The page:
Essay on Experimental Methods Used in Applied Research

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According to Shaughnessy, Zechmeister, and Zechmeister, 2009, “in applied behavioral analysis the methods developed within the experimental analysis of behavior are applied to socially relevant problems (Shaughnessy, Zechmeister & Zechmeister, 2009, p. 317).” In this paper I will discuss some of these experimental methods used in applied research. First, I will discuss the similarities and differences between descriptive and inferential statistics, and when they should be used. In addition, I will explain the similarities and differences between single-case and small N-research designs. Furthermore, I will explain when single-case and small-N-research designs are used. Moreover; I will examine true experiments and examine how they…show more content…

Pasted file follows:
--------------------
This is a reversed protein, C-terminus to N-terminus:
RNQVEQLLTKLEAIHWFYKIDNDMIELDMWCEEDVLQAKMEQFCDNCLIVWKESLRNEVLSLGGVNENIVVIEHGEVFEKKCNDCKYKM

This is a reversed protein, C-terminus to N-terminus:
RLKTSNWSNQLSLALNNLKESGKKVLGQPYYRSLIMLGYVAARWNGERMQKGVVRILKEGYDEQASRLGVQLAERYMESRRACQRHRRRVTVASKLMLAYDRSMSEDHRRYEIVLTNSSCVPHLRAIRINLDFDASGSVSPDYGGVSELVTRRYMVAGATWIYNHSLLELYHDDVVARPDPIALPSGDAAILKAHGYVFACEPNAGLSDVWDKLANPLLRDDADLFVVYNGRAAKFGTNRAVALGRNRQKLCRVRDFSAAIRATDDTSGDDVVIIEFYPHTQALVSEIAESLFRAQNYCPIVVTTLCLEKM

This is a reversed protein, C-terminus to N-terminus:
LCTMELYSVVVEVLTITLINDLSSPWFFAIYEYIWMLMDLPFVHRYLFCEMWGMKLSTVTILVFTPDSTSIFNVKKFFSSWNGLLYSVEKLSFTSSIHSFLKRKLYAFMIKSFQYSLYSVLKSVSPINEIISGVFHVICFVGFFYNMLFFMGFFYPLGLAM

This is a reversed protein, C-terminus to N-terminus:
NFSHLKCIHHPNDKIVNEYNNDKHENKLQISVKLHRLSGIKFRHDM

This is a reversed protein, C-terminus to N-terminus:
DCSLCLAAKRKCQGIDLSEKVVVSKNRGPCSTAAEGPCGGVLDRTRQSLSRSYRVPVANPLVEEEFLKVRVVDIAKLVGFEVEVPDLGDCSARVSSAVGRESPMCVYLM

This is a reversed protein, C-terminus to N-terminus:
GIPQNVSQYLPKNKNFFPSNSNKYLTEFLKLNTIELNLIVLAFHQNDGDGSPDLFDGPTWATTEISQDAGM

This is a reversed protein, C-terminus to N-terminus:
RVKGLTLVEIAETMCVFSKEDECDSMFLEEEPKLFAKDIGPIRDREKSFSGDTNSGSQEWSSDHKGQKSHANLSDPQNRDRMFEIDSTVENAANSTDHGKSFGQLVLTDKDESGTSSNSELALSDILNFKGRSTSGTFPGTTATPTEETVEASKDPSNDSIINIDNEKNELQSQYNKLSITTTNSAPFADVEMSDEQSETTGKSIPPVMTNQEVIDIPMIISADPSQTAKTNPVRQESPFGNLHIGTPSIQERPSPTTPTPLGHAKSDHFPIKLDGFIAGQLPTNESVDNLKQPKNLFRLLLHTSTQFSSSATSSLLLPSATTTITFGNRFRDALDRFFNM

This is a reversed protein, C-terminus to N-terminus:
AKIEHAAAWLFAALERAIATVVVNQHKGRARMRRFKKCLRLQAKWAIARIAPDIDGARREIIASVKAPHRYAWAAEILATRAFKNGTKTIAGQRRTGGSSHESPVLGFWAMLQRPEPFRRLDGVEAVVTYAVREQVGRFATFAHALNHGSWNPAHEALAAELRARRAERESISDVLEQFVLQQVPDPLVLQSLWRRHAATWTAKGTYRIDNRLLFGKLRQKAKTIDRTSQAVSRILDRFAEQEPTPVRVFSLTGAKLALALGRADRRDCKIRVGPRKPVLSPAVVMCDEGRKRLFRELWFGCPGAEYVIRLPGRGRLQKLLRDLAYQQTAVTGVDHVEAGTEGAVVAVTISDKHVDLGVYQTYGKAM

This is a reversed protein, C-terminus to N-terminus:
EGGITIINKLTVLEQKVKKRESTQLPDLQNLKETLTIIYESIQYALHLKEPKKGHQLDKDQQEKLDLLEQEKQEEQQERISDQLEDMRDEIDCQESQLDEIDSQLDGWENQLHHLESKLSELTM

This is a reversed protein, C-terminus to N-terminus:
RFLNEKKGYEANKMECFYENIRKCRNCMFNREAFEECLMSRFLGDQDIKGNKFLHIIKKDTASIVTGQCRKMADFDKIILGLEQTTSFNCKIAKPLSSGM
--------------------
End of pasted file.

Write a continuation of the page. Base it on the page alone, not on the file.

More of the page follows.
On the other hand, inferential statistics are used by researchers to determine if an independent variable has a reliable effect on a dependent variable. In addition, two methods of inferential statistics based on sample data are used. The first is null hypothesis testing that is used to determine if mean differences among groups are greater than the difference expected because of error variation. The second method of inferential statistics based on sample data is confidence intervals. According to Shaughnessy, Zechmeister & Zechmeister (2009), descriptive statistics should be used in the second stage of data analysis of an experiment to summarize the findings of the experiment. Moreover, inferential statistics should be used in the third stage of data analysis of an experiment to confirm what the data revealed (Shaughnessy, Zechmeister & Zechmeister, 2009). Next, I will examine Single-case and small N- research designs. These designs are very important in studying behavior. According to Alan Kazdin (1978), single-case designs are a good choice for evaluating the effects of treatment in an individual. According to Kazdin (1978), these designs are important because these designs compare baseline and after treatment data. Kazdin (1978) adds that problems can still arise when using single-case designs like deciding the conditions of the experiment or an alternative treatment
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